5 Cleaning Strategies for the Busy Homeschool Mom

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5 Cleaning Strategies for the Busy Homeschool Mom

Having a large family can be chaotic. And messy.

One child might be cutting paper, a second playing with LEGO bricks, and a third sewing, while other children are in their rooms playing with toys. Dishes pile up, laundry hides under beds, and shelves overflow. 

I find it hard to concentrate when the house is messy. I can tolerate a fair amount of chaos, but it reaches a limit where I start feeling stressed and frustrated. If I am feeling that, it stands to reason the clutter also affects my children, even if they are better at ignoring messes.

Messes also lower my motivation. Cluttered tables and counters reduces any incentive for performing science experiments and completing writing assignments. Laundry covering the sofa makes it harder to enjoy Read-Alouds. Being sick and knowing there’s a mess waiting makes it harder to feel better. 

How Clean Workspaces Benefit Homeschooling

Homeschooling in a mess is harder than homeschooling in a clean area.  When our rooms are cleaner, we find our days go more smoothly. Having a clean homeschool area helps our family:

  1. find supplies quickly and easily, reducing transition time between subjects
  2. focus with fewer distractions
  3. feel more peaceful, with fewer arguments over space or belongings
  4. fly through subjects faster because mood is improved

Keeping our working areas clean motivates us to work longer and harder than a messy space does.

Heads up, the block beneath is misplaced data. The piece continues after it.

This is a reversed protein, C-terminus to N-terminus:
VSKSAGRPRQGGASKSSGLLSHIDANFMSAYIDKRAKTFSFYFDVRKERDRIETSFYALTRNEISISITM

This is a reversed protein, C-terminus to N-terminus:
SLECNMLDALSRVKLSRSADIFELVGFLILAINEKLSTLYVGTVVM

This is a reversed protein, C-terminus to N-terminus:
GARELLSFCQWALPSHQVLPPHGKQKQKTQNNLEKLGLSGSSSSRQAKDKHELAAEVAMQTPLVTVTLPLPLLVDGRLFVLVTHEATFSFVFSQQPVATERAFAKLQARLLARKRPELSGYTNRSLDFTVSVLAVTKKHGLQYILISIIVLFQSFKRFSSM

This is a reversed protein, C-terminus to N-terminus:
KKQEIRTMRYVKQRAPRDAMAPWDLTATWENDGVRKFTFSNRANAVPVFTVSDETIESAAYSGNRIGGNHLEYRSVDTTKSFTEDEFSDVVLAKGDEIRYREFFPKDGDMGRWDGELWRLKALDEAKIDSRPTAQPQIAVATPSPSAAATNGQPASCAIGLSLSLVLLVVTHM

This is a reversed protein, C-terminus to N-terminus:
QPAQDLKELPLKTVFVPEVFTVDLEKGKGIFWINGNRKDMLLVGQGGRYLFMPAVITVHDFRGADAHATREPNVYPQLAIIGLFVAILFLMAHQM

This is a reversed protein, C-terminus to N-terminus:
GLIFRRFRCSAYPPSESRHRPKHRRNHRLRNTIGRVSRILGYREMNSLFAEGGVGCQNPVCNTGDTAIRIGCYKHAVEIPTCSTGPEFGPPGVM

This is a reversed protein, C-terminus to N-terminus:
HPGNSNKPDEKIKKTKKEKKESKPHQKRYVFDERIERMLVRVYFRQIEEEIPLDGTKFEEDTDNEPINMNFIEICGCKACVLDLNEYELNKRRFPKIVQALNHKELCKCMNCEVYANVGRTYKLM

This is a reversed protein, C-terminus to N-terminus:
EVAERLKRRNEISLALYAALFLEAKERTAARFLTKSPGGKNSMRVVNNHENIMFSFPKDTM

1. Identify Problems Areas and Stress Zones

Certain messy areas affect some people more than others. I don’t mind if my children are playing on the floor, or have a cluttered corner, but anything at eye level bothers me. Messy shelves and dirty counters pull down my mood and increase my stress level. My husband, however, doesn’t mind cluttered counters, but hates messy floors. He can’t rest if the floor doesn’t feel clean enough to him, so he often sweeps and mops when he gets home before he can relax and enjoy being with his children. 

By identifying areas which cause stress for each person, it’s easier to focus cleaning for the greatest impact. For example, when I’m about to start homeschooling , we clean counters and tables so I have a clean line of vision. When dad is on his way home, we pick up the floors. 

Certain areas of the house also collect clutter. For example, we get used to putting all our mail in one spot, or placing laundry in baskets that need to be dealt with later.

Identifying those problem areas helps with strategies to make cleaning easier and faster. If I place a basket in the area that collects clutter, I can pick up the basket and carry it around with me while I hunt for homes for each object. If I place a recycle bin under the mail table, I can quickly sort the mail as soon as I get home. 

2. Purge Unnecessary or Mess-prone Items

For our large family, one key to keeping a clean house is constantly purging:

  • tossing broken toys
  • discarding paper clutter
  • storing outgrown clothing

Decluttering our house seems never-ending. But we are actually happier with fewer possessions. It’s easier to clean, easier to find toys they want to play with, and makes finding what we need simpler. It also gives us more places to put the things we want to keep.